In the fifteen months I’ve been writing this column, it has often become a place where I call out and criticise those in power for the errors of their ways. Living in a place like Cyprus, it has seldom been difficult to find things that politicians and governments are doing wrong, but at long last, on what is in all probability the defining issue of the year, Cyprus has got it almost bang on, and should serve as an example to the rest of the world.
For those not in the know, Cyprus’ response to the coronavirus crisis has been nigh on exemplary. For the avoidance of doubt, when referring to Cyprus I am referring of course to both sides, both governments, and all the people who live on the island. While there are of course small circumstantial differences between the north and the south, the timeline of events and the measures taken on both sides are largely the same, as are the frankly positive results.
So, how did a small and normally politically dysfunctional island end up performing so well in a global pandemic which has seen thousands upon thousands die in large superpower nations such as the United States and the United Kingdom? The answer lies in swift and decisive action. I will be the first to admit that earlier on this spring I did not think that the coronavirus would prove to be the year-defining issue that it now is, but those in power in Cyprus acted pre-emptively, and made decisions which have doubtless saved countless lives.
The first confirmed coronavirus case on the island was on 9th March. Within 48 hours universities were closing their doors – the Eastern Mediterranean University struck first, and was followed a few hours later by the University of Cyprus. Social distancing measures were mandated, culminating in full lockdowns on both sides of the island before the end of the month and SMS-based systems for tracking who was going where, for what purpose, and when.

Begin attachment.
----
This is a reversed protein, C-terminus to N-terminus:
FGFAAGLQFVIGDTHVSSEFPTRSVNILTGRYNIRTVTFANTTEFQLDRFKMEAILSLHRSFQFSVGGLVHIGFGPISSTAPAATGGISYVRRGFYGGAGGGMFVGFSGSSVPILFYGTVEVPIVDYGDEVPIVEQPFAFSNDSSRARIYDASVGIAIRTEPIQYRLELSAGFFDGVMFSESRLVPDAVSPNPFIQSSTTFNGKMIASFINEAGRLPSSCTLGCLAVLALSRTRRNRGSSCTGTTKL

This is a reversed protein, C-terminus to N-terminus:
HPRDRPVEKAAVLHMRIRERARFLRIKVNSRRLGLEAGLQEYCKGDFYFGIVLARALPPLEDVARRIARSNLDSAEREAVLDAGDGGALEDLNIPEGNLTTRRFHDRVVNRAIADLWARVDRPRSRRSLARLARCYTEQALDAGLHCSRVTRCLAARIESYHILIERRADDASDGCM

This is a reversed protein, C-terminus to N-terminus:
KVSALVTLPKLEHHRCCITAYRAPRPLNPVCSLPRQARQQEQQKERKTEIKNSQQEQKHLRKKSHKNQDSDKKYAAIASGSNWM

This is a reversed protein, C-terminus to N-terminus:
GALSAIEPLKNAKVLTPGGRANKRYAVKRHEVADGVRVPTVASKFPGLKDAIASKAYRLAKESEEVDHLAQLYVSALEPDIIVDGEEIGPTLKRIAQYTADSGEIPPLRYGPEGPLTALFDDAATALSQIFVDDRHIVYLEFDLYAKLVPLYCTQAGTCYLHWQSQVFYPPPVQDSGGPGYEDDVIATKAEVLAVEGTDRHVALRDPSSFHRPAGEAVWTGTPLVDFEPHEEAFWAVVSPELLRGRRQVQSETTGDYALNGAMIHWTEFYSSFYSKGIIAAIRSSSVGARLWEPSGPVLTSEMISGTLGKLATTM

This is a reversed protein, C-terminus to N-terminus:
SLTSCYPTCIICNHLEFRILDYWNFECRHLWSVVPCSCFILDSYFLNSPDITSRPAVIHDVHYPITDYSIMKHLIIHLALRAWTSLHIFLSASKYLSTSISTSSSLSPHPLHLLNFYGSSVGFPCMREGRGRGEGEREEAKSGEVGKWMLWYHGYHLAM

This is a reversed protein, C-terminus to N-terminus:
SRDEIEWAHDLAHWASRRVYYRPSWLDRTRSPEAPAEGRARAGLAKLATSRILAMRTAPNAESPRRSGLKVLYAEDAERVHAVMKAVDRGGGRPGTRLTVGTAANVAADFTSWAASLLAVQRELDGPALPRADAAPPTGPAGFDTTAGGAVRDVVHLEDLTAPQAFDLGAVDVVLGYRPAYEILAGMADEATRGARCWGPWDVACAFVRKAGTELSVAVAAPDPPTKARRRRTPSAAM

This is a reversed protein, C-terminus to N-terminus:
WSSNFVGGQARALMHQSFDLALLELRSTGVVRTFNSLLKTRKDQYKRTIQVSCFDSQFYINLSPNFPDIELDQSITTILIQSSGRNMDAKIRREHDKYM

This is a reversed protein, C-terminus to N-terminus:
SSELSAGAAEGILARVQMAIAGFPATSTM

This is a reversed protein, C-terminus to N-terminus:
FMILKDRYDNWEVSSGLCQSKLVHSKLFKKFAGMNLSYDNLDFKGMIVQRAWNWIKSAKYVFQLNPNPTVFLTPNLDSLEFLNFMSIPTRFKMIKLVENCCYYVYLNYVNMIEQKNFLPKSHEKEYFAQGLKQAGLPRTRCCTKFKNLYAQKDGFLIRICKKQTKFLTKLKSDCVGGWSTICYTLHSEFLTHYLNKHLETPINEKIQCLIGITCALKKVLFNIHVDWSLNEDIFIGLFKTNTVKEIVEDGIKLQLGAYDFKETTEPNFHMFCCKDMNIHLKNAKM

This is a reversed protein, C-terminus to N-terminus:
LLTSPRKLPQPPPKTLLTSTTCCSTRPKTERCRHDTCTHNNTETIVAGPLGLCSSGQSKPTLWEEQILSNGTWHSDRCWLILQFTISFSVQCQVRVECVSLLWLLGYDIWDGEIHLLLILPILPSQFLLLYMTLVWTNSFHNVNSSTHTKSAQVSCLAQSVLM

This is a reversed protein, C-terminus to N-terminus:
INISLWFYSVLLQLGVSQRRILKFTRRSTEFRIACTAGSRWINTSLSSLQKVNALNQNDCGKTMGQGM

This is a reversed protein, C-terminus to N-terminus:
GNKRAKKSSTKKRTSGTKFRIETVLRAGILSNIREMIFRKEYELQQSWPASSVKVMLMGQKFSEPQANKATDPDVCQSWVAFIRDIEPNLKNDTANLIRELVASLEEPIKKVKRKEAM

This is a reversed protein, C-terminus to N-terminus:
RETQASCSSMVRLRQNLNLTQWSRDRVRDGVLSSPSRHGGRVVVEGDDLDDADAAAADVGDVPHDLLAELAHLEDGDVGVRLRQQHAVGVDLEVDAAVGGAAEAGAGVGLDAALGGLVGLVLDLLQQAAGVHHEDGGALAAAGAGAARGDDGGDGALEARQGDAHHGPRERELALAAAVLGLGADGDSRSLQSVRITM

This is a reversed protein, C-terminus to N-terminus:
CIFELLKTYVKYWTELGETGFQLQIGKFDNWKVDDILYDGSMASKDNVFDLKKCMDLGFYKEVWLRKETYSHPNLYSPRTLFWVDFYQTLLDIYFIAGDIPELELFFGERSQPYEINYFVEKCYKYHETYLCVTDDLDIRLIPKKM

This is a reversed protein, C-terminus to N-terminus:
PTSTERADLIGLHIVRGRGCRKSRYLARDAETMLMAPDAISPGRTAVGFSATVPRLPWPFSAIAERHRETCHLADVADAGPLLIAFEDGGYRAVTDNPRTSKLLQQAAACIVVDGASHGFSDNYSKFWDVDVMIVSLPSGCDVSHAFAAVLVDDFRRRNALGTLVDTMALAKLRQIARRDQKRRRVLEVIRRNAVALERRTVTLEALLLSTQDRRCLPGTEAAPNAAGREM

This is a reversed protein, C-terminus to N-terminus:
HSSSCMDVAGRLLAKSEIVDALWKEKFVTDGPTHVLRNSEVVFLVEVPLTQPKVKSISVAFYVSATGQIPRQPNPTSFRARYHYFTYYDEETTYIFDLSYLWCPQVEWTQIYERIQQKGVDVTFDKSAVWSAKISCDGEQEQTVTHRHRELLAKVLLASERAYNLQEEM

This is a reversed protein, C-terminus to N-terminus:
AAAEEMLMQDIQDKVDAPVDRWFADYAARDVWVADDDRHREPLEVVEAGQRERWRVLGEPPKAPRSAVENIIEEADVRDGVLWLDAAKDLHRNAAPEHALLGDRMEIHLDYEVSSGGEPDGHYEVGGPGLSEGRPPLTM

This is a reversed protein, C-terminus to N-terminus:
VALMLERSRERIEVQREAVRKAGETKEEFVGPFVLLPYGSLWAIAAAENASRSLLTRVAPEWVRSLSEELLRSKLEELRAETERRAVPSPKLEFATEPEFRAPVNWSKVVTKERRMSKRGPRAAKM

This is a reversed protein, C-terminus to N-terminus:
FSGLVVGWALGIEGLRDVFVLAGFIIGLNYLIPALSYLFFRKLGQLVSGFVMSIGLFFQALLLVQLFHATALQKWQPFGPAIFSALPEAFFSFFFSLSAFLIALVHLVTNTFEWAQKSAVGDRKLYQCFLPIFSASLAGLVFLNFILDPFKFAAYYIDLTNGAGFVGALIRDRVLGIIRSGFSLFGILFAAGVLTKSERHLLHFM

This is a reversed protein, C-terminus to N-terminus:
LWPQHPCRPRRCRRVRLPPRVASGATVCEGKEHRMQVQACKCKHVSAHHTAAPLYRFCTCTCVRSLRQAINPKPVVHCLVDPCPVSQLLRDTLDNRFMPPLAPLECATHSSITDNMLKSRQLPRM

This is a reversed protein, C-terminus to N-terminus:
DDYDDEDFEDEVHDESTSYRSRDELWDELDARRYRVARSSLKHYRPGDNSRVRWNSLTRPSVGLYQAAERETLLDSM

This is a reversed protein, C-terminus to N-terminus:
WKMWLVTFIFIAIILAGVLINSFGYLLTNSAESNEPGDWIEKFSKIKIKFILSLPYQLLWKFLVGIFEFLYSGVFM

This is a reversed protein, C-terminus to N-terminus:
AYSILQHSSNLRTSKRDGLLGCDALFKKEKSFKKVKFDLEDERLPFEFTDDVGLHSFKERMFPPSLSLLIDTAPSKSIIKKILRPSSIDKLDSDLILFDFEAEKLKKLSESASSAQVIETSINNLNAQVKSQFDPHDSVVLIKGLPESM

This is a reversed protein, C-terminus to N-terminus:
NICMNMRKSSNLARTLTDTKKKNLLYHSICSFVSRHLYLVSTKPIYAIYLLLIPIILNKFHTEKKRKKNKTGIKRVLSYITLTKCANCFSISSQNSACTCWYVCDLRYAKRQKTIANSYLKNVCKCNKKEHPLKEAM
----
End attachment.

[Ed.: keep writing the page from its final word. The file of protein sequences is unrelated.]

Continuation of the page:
One in every fifteen people was tested
Tourists on the island were repatriated from whence they came – in the early days I remember walking around a near-deserted capital city and watching what felt like flight after flight depart from Ercan Airport over my head. Once those flights had departed, very little came in the other way. All three of the island’s airports have now long been closed to anything but freight and repatriation flights of our own. All repatriated citizens were committed to two weeks’ quarantine. There was a slight hiccup with this for some Turkish Cypriot students who were quarantined in frankly unsuitable accommodation, but aside from that there were very few bumps in the road in this respect.
In addition to the lockdown, both sides also committed to an expansive testing programme. At time of writing, over 100.000 peopl island-wide have been tested for the coronavirus – about one in every fifteen people. To put that into perspective, in order to reach a similar percentage of the population tested, the United Kingdom would have had to have tested about 150.000 people every day in April, rather than the 100.000 per day target that they set and missed.
Of those tests, just over a thousand have come back positive thus far, with only twenty deaths – a rate of one coronavirus death about every three days. The evidence provided by other countries suggests that through the actions that the governments of Cyprus have taken, countless lives on the island have been saved. In normal political circumstances, I am no fan of either of Cyprus’ governments – north or south – but faced with a crisis such as this one, both governments must be commended.
The people’s maturity has undoubtedly saved many lives
In addition, the responsible and conscientious manner in which the vast majority of people across the island have conducted themselves is also worthy of great acclaim. Their maturity at the outset of the crisis is one of the driving reasons why it is passing comparatively quickly, and with many lives undoubtedly saved.
Don’t get me wrong, the coronavirus saga is not yet over in Cyprus. The next steps will be crucial, both in terms of preventing a second wave of the virus gripping the nation, and also in the steps that the island will take to open itself up, both internally (including the crossing points which lamentably a week after my last article are still closed), and externally, as potentially infectious tourists will doubtless begin to arrive on our shores.
Finally, what this crisis has proven to us is that when nationalist rhetoric is stripped away, Cyprus is more than capable of getting things right, and of standing on its own two feet. This, more than anything else, is what we should take away from this crisis when it is over.